If you ask one of these evolutionary biologists why they pronounce "Muller" like "Mueller," they will often point you towards the umlaut on the u (or, somewhat equivalently, the e following the u). The thing is, there is no umalut, nor is there an e. Sometimes they will point to the fact that Muller was German, and that therefore, you know, it should sound more German. Except for the fact that Muller was not German. He was born in New York City. His parents were also born in the United States.

Now, according to Wikipedia:
H. J. Muller and science fiction writer Ursula Le Guin were second cousins; his father (Hermann J. Muller Sr.) and her father's mother (Johanna Muller Kroeber) were siblings, the children of Nicholas Müller who immigrated to the United States in 1848.
That's sort of cool about Ursula Le Guin. It also suggests that Muller's grandfather was, in fact, named "Müller," which would not really be pronounced the way that people say "Mewler," but that would at least be the more standard Americanization of the name. What it looks like is that Muller's grandfather changed his name (either by choice, or by orthographical fiat, as was often the case at Ellis Island). It would not surprise me if he pronounced it in the German fashion, but that the name became fully Anglicized over the course of the next couple of generations.

Of course, with names, I figure the rule is that the correct pronunciation is always how the person themselves pronounces (or, in this case, pronounced) it. On that point, all I can do is point to a seminar by Matt Meselson that I once attended. At the end of his talk, someone from the audience asked a question about "mewler's ratchet." Before answering, Meselson made the point that he had known Muller, and the Muller had pronounced it "Muller." I have attempted to contact Muller's surviving daughter for more direct confirmation, but have not heard anything back yet. If and when I do, I'll post an update.

In the meantime, here's a little mnemonic I've whipped up for you
There was once a professor named Muller
whose breakfast could not have been duller.
As his fitness crept down
with a ratcheting sound,
he said, "Man, I could go for a cruller!"
NB: I have also found no evidence that Muller ever lived in Nantucket.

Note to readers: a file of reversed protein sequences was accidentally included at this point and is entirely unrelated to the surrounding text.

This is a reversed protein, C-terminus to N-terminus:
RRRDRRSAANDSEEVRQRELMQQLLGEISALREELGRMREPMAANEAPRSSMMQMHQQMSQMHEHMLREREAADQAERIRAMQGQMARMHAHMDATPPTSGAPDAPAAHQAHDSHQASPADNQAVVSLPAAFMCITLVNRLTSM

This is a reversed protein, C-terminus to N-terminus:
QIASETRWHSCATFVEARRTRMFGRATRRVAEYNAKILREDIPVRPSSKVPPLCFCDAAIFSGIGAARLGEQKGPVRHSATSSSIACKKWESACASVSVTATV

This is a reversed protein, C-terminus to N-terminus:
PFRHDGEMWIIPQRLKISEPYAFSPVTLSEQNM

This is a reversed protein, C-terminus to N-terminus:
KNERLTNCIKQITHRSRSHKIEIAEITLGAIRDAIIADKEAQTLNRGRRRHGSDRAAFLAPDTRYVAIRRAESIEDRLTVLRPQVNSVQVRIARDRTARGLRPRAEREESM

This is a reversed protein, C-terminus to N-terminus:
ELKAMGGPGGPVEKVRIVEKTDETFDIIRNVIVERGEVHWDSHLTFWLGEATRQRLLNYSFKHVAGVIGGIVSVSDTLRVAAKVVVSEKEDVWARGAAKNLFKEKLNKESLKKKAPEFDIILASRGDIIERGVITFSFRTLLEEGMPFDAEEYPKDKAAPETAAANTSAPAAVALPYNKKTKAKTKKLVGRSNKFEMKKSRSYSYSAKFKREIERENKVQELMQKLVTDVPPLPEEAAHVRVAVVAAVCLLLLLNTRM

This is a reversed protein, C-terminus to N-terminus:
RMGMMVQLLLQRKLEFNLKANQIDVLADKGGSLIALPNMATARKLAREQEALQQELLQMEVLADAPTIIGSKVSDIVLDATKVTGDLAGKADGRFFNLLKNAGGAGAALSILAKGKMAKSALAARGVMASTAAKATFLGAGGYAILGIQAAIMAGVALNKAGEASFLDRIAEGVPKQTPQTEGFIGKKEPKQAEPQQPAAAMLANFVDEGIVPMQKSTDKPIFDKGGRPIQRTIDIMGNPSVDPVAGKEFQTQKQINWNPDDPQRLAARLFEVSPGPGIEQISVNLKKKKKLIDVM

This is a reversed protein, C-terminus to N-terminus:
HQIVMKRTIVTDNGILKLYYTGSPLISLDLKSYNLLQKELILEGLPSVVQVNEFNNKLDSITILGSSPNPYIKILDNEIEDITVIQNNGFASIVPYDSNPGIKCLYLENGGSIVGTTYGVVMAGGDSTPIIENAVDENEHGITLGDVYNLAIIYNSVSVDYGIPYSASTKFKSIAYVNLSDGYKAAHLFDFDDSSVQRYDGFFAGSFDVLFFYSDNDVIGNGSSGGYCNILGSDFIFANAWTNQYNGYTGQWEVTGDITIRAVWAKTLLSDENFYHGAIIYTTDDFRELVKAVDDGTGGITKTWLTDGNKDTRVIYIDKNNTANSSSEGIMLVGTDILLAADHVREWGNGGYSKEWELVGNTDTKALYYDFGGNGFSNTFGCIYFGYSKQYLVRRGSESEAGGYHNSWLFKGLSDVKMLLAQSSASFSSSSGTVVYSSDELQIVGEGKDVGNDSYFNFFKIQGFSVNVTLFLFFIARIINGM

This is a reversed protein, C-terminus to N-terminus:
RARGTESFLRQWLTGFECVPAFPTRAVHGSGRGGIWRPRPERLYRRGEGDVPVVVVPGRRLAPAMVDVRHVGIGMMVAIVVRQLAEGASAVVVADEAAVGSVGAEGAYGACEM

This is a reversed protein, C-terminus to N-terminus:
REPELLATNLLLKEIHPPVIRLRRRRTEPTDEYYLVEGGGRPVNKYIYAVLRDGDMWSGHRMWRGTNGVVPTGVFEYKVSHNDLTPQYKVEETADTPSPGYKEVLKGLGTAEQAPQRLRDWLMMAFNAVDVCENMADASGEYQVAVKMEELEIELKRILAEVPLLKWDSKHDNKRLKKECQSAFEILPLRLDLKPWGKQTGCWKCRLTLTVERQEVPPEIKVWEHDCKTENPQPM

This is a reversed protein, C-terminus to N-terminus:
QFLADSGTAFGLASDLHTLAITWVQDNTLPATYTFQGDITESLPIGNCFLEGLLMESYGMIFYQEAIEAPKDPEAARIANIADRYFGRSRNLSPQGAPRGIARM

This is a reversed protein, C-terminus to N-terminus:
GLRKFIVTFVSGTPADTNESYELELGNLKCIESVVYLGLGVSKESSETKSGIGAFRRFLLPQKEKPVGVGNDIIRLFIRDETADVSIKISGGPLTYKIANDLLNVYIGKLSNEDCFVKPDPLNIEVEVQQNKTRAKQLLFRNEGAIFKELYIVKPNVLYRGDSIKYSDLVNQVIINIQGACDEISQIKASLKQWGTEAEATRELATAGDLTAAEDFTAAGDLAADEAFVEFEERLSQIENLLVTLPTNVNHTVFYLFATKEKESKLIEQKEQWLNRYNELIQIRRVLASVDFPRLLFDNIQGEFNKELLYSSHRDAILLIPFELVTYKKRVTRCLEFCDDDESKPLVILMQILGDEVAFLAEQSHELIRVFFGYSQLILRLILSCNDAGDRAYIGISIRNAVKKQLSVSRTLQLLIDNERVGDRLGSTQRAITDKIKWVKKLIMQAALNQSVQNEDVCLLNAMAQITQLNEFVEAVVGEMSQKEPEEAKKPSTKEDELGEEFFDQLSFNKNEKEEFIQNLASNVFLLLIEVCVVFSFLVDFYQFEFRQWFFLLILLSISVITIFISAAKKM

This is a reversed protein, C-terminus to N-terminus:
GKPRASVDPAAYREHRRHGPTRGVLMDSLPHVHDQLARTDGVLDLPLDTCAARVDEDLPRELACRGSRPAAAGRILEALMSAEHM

Monday, July 23, 2012

Google Mall Reviews

So, this will not come as a shock to those of you who know me, or who have seen me dressed, but I only go shopping for clothes about once a year. This weekend was one of those rare occasions, which meant that I had to look up our local mall on Google (Willowbrook, as featured on How I Met Your Mother).

What I did not expect was to come across a little treasure trove of user reviews. I can't say why, exactly, but I find the idea of user reviews of a mall charming.

Sic, throughout:
This is like the best mall in the whole state of new jersey,i realy go up there for the ride is like an ahour and fourty something min. But i enjoy the view & i only shop or visit the apple store, like for instence i been waiting for a friend of mine's to make up his freaking mind to go i been waiting for a weak or more on him, i can't wait no longer i have to go up there so they can update my ipad2 . But yes sir! The best mall is willow brook mall!!!
I feel suffocated by the largescale consumerism and the mind boggling highway structure that surround this mall. 
Willowbrook Mall is suppose to be ghetto. LOL Also, this mall back in the day used to be good now it pretty much died out. The new hottest (GHETTO)mall in jersey LOL is Garden State Mall.
For comparison, here are a couple of reviews of Garden State Plaza (aka Garden State Mall), which, you may have heard, is the new hottest (GHETTO)mall in jersey LOL.
It's the best mall in New jersey it has the biggest Johnny Rocket's and the best Quiksilver and also Timberland is the best store to get your work boots